I have written before about poems originating from a resonant phrase that I will have come across, perhaps, by accident. In the case of my poem “Lilith”, all I can say is that I woke up one morning with the phrase “she wore a gown of night” buzzing around in my head. I have no idea whether the phrase occurred in some strange dream I might have had, or if it had just swum up, unbidden, from the depths of my unconscious mind. I suspected that I might have seen or heard the phrase in a book or song somewhere, but when I “googled” it, the results were completely negative.
As soon as I started trying to write a poem using the phrase, all sorts of images of “demon-lovers” and “succubi” suggested themselves. This came as a bit of a surprise to me, as I am no great fan of horror or fantasy fiction. Nevertheless, the stream of imagery was so rich that I ended up writing not just one, but two completely different poems about the subject of “succubi”. I might discuss the other poem – “Succubus” – at a later time, but it is “Lilith” that contains the phrase that kick-started the whole idea for me.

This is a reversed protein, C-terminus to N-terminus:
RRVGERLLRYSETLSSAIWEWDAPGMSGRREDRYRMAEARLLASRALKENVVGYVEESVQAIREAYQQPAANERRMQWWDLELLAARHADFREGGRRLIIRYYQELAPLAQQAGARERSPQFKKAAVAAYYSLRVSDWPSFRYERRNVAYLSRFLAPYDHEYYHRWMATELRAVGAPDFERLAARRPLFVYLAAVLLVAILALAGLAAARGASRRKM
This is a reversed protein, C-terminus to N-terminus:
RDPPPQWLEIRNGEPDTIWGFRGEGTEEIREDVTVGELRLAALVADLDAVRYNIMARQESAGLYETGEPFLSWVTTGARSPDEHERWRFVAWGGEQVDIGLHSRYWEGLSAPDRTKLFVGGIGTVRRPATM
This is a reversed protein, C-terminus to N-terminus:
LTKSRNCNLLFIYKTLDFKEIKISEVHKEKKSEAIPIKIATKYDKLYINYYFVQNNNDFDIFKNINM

Her eyes were dark, her feet were bare,
she wore a gown of night.
Two ravens, hovering above,
obscured the lunar light.
She moved towards him soundlessly,
gliding through the air;
gentle breezes flickering,
tousling lustrous hair.
He could not meet her gaze; hopeless was the fight.
Timorous, enfeebled at this spectral sight,
he froze in place, his scattered senses
roaming where they might.
Her mantle closed around him,
infusing scent of wormwood.
Moths, fluttering from her mouth,
first chilled, then stilled his blood.